Where would you rather live? Abu Dhabi or Dubai? Holborn Asset’s COO and Board Director Simon Parker takes a look at the pros and cons of both cities.

Huge growth

They both have much wealth and beauty in common, despite Dubai being seen as the brasher of the two in character. And they’re both growing spectacularly fast.

When you’re caught up in the middle of energetic UAE living, you don’t see the growth around you. But the figures are remarkable: over the next ten years, the populations of both Abu Dhabi and Dubai will grow by a half again – over a million people each.

The UAE Government is right behind developing the two key emirates in a way that is sympathetic for expats, because it wants investment. Why? Well, because as oil reserves are likely to run out in the next 50 years, the UAE Government has diversified national revenues with great success – meaning that a friendly welcome will always be extended to expats and the businesses they work for, whether in Abu Dhabi or Dubai.

So, which do you choose?

Quality of life

The most important thing, yet in many ways the hardest to define. Both offer an excellent standard of living – Abu Dhabi is quieter and more traditional, while Dubai is all about excitement – it’s a real 24hr city. This one really is down to personal preference, so we’re calling it a draw..


Both cities have vibrant expat communities, as you’d expect, and networking is pretty straightforward. Organisations like https://expatconnect.com/ help to bring people together for regular meet ups in both cities, and groups like The Expats Club will also help you to get introduced to other expatriates at both social and professional networking events in both Dubai and Abu Dhabi.


Abu Dhabi will soon open yet another jewel in the Guggenheim family – a museum that will be a home both to contemporary art and culture, as well as a celebration of the traditions of Abu Dhabi, the United Arab Emirates and the Middle East as a whole. Meanwhile Dubai is set to host Expo 2020 – described as a ‘festival of human ingenuity’ and a spectacular showcase for new ideas. We’re giving this one to Abu Dhabi though.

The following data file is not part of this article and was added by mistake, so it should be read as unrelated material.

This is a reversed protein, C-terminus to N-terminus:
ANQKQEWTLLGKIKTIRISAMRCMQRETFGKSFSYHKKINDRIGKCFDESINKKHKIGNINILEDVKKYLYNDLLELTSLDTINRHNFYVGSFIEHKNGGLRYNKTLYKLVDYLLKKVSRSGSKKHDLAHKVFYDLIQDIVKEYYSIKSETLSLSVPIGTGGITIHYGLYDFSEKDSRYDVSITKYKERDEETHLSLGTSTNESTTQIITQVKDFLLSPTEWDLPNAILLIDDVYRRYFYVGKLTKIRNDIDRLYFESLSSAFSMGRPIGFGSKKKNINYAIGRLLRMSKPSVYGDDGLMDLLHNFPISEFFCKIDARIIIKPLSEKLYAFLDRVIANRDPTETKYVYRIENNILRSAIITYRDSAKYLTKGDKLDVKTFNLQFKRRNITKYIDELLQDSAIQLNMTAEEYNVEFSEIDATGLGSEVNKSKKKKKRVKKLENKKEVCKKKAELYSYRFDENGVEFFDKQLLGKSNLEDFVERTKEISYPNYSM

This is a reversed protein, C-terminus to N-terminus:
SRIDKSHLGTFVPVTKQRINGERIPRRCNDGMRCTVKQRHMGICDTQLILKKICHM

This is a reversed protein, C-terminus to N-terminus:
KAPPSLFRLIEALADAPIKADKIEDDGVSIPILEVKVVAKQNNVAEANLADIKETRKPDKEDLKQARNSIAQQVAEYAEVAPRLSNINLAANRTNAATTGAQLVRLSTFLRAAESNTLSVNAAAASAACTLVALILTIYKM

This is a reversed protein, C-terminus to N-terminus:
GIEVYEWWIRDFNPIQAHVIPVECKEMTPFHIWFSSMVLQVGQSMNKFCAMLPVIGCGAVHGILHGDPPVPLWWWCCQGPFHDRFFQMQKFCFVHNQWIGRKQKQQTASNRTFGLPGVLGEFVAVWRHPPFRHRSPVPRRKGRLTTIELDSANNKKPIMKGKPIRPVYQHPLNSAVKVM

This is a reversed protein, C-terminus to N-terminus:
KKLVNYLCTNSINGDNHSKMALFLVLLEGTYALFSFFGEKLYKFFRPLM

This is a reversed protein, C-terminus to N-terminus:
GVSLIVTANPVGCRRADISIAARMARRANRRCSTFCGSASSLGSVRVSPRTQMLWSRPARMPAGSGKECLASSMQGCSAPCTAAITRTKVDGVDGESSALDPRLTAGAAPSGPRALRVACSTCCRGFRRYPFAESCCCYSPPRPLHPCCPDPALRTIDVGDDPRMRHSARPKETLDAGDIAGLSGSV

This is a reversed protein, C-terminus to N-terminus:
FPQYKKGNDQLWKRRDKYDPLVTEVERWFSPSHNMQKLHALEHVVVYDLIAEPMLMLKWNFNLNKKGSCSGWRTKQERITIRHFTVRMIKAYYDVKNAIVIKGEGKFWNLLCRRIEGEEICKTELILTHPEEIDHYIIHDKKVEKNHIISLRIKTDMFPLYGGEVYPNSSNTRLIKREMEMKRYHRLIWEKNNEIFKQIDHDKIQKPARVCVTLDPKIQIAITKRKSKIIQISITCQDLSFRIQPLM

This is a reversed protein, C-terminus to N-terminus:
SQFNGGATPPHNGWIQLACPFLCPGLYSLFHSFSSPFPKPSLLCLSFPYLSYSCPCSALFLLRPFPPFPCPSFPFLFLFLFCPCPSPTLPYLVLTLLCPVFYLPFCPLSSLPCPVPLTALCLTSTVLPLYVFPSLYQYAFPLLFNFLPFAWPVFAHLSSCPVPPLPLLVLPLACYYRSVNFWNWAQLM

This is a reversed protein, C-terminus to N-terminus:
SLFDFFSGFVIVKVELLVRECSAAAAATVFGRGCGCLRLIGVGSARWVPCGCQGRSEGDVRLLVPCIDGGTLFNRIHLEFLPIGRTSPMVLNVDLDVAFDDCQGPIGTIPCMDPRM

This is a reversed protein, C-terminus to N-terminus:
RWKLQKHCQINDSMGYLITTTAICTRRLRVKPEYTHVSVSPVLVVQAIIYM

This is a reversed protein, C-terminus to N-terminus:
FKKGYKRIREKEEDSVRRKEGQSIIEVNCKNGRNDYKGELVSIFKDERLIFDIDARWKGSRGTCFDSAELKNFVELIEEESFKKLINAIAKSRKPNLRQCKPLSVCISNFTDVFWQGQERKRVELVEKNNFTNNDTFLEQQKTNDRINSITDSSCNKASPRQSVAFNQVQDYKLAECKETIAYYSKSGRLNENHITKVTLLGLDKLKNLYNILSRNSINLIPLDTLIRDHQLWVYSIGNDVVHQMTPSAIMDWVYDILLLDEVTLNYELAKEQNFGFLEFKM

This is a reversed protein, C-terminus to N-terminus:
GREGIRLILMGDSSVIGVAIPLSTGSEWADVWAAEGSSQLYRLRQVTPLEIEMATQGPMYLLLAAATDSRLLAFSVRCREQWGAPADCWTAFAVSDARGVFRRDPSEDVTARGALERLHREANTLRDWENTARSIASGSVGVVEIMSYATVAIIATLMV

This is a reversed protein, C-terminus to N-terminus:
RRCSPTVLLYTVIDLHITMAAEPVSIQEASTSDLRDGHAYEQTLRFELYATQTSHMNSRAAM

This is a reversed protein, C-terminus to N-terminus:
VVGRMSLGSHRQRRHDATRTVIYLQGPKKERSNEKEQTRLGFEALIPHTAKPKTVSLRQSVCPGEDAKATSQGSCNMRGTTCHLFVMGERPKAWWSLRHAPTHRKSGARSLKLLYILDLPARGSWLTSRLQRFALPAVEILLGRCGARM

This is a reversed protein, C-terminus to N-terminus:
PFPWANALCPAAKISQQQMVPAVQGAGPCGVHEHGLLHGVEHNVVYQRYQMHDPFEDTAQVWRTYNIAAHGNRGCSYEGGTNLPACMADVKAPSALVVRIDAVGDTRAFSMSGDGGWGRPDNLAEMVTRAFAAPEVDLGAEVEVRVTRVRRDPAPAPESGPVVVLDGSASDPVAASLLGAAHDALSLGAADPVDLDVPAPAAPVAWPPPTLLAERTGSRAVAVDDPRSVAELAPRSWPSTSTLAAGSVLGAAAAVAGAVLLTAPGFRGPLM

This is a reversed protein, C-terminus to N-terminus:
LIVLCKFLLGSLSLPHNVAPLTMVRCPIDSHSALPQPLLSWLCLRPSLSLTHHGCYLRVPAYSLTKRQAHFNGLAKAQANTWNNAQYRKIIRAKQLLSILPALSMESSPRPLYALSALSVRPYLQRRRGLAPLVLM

A typical night out in both cities is unlikely to involve walking through an area dedicated to pubs and clubs – nightlife in both is based mostly around hotels, and of course alcohol is expensive too. Our recommendation is to forget the drinking, and instead enjoy some of both cities’ other highlights – whether it’s night swimming on the beaches, seeing a film or eating at a 24hr restaurant. A draw.

Our verdict

As with anything, much of your choice will come down to personal preference. If you prefer a quieter, more traditional lifestyle, then perhaps Abu Dhabi is for you – but Dubai also has much to offer beyond its brash exterior. Both cities are welcoming, exciting and vibrant places to build a new life – and both are growing and developing at an unprecedented rate.


70% of UAE GDP already comes from business sectors outside oil.

(Statistic tweeted by Mohammed Bin Rashid Al Maktoum, the UAE Prime Minister, in January 2016)

Abu Dhabi had 2.57m people in 2015 – expected to increase by 54%

Dubai had 2.4m people in 2015, expected to increase by 50%

(CBRE Residential, 2017)

In 2015, the average house in Abu Dhabi cost £313,878, compared to £348,969 in Dubai.

In 2015, the monthly rent in Abu Dhabi was £1,698pcm, compared to £1,485pcm in Dubai.

According to Mercer’s Cost of Living City rankings, Abu Dhabi is the 25th most expensive city in the world – while Dubai is the 21st most expensive